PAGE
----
With highs reaching the 30s this week across the southern part of Saskatchewan, swimming in the local lakes will be tempting, but there could be danger in the water.

Sean Osmar, a Water Security Agency (WSA) spokesperson, said the current weather conditions are ideal for blue-green algae to survive and thrive. 

"As we get further into July and temperatures are rising, you'll see it in warm and stagnant bodies of water," Osmar stated.

According to the provincial government, algal blooms commonly occur during calm, hot weather in areas of lakes and reservoirs with shallow, slow-moving or still water that has sufficient nutrients.

Concentrations of blue-green algae blooms are potentially harmful to humans and animals that come into contact with or ingest water that has been contaminated by them.

Some of these adverse health effects include rashes, sore throat, cramps, nausea, vomiting, and diarrhea.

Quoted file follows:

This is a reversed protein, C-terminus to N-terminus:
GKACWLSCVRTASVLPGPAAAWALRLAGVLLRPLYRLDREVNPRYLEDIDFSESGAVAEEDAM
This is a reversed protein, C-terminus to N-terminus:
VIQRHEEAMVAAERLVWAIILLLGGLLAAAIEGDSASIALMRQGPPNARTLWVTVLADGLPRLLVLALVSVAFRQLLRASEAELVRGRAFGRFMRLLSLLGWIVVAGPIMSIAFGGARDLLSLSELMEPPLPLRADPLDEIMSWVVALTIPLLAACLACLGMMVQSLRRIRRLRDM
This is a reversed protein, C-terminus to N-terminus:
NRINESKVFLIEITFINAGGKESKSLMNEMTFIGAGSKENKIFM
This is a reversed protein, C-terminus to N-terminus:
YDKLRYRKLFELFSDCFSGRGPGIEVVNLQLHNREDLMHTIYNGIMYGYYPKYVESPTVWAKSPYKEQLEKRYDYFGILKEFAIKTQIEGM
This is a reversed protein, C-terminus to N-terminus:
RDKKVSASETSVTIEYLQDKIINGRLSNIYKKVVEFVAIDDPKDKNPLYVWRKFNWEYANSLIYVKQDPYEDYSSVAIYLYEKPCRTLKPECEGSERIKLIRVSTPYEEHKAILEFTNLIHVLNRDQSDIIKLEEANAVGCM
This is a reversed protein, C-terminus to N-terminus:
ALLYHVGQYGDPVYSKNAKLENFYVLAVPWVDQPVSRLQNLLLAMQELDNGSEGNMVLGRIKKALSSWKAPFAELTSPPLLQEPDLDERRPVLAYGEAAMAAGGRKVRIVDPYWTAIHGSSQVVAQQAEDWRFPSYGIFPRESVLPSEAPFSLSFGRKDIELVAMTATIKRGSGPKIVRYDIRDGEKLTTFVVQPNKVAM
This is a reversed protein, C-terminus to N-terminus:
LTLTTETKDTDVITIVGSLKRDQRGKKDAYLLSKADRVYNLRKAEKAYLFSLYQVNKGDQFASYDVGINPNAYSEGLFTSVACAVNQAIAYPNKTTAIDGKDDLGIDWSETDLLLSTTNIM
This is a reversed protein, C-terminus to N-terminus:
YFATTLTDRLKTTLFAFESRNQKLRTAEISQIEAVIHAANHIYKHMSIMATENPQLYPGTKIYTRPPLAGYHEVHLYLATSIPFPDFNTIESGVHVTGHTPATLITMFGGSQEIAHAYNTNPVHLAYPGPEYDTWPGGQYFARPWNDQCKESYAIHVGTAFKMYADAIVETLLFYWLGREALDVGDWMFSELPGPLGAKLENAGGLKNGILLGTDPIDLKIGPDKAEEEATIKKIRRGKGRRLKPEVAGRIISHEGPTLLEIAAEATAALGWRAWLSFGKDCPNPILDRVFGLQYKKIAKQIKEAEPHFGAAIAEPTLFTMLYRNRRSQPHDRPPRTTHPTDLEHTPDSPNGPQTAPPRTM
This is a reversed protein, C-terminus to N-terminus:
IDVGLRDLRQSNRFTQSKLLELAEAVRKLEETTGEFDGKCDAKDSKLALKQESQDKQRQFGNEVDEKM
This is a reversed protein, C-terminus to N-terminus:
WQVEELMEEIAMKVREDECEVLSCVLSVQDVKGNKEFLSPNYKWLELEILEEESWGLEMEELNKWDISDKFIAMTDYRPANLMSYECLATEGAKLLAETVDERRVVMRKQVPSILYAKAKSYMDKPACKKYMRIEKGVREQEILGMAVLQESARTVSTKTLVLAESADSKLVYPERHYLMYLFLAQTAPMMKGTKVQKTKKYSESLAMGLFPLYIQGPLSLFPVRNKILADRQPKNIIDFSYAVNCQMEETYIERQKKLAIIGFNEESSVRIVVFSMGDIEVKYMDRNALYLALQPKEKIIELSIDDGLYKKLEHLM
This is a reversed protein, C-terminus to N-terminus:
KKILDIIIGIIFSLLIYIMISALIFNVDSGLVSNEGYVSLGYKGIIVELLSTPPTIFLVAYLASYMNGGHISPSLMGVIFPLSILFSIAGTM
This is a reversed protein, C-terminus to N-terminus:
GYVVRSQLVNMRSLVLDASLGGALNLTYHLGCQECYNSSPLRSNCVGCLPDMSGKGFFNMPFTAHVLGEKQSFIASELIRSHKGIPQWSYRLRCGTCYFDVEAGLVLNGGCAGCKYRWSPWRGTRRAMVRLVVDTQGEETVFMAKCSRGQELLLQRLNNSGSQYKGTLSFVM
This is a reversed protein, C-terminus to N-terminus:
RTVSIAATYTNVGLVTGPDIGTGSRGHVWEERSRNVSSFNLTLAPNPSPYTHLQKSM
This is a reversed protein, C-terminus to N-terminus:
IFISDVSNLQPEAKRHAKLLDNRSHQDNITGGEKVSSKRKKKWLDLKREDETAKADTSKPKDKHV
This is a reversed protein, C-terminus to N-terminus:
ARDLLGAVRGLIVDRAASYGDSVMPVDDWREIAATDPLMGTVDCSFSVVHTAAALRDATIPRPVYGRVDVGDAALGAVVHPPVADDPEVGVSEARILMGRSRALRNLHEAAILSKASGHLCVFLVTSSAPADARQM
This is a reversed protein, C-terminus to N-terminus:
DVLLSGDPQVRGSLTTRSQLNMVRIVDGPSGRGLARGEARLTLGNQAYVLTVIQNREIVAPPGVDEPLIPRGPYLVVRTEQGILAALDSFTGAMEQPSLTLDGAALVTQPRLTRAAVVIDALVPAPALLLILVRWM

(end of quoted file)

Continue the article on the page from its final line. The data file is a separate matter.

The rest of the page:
Anyone planning to go for a swim to cool off from the heat waves this week should be on the alert for any shimmering, foaming, or colourful areas.

If a bloom is spotted near recreational beaches, folks can report it online to the Healthy Beach Program to help track where these occurrences could potentially be. 

Osmar added that it's not only direct contact or ingestion of blue-green algae that can cause symptoms.

"Even eating fish out of lakes that may have blue-green algae can make you sick," he said. 

Local animals are also at risk of being affected by and getting sick from the blooms. Pet owners and livestock producers should make sure their animals are not drinking from or cooling off in water that might be contaminated. 

Blue-green algae is naturally occurring, lasting up to three weeks, and can be pushed around the body of water by the wind.

Osmar concluded that these blooms are temporary and can dissipate with weather changes that don't suit them, but they are especially prevalent in the south.

-with edits from Marna McManus